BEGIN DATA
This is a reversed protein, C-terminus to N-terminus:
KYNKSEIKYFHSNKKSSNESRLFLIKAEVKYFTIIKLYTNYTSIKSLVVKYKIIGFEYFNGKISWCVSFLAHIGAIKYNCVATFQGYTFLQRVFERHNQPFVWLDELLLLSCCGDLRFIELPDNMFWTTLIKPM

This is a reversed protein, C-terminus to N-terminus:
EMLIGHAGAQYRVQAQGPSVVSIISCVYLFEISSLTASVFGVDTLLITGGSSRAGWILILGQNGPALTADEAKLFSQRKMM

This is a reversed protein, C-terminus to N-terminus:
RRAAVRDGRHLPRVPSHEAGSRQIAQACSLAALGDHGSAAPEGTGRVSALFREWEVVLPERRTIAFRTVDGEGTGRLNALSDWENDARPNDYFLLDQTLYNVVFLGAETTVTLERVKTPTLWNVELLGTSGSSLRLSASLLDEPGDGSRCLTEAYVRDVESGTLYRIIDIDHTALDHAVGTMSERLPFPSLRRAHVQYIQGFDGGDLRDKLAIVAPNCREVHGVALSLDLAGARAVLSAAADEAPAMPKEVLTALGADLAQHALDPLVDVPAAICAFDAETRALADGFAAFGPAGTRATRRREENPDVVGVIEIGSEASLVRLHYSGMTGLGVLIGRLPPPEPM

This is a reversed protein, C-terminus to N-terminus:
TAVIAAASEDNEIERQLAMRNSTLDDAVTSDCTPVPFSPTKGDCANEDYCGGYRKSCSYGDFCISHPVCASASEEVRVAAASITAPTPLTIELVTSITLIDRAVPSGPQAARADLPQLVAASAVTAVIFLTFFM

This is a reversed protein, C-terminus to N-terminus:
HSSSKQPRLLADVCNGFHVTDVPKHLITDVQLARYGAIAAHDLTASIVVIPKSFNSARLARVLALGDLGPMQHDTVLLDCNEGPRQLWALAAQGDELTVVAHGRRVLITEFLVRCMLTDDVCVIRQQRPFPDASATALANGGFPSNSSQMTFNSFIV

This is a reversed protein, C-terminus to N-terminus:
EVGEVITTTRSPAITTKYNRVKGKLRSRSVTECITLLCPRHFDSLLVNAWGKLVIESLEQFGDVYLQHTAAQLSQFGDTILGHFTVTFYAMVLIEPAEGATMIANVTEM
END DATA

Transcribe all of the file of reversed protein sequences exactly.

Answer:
This is a reversed protein, C-terminus to N-terminus:
KYNKSEIKYFHSNKKSSNESRLFLIKAEVKYFTIIKLYTNYTSIKSLVVKYKIIGFEYFNGKISWCVSFLAHIGAIKYNCVATFQGYTFLQRVFERHNQPFVWLDELLLLSCCGDLRFIELPDNMFWTTLIKPM

This is a reversed protein, C-terminus to N-terminus:
EMLIGHAGAQYRVQAQGPSVVSIISCVYLFEISSLTASVFGVDTLLITGGSSRAGWILILGQNGPALTADEAKLFSQRKMM

This is a reversed protein, C-terminus to N-terminus:
RRAAVRDGRHLPRVPSHEAGSRQIAQACSLAALGDHGSAAPEGTGRVSALFREWEVVLPERRTIAFRTVDGEGTGRLNALSDWENDARPNDYFLLDQTLYNVVFLGAETTVTLERVKTPTLWNVELLGTSGSSLRLSASLLDEPGDGSRCLTEAYVRDVESGTLYRIIDIDHTALDHAVGTMSERLPFPSLRRAHVQYIQGFDGGDLRDKLAIVAPNCREVHGVALSLDLAGARAVLSAAADEAPAMPKEVLTALGADLAQHALDPLVDVPAAICAFDAETRALADGFAAFGPAGTRATRRREENPDVVGVIEIGSEASLVRLHYSGMTGLGVLIGRLPPPEPM

This is a reversed protein, C-terminus to N-terminus:
TAVIAAASEDNEIERQLAMRNSTLDDAVTSDCTPVPFSPTKGDCANEDYCGGYRKSCSYGDFCISHPVCASASEEVRVAAASITAPTPLTIELVTSITLIDRAVPSGPQAARADLPQLVAASAVTAVIFLTFFM

This is a reversed protein, C-terminus to N-terminus:
HSSSKQPRLLADVCNGFHVTDVPKHLITDVQLARYGAIAAHDLTASIVVIPKSFNSARLARVLALGDLGPMQHDTVLLDCNEGPRQLWALAAQGDELTVVAHGRRVLITEFLVRCMLTDDVCVIRQQRPFPDASATALANGGFPSNSSQMTFNSFIV

This is a reversed protein, C-terminus to N-terminus:
EVGEVITTTRSPAITTKYNRVKGKLRSRSVTECITLLCPRHFDSLLVNAWGKLVIESLEQFGDVYLQHTAAQLSQFGDTILGHFTVTFYAMVLIEPAEGATMIANVTEM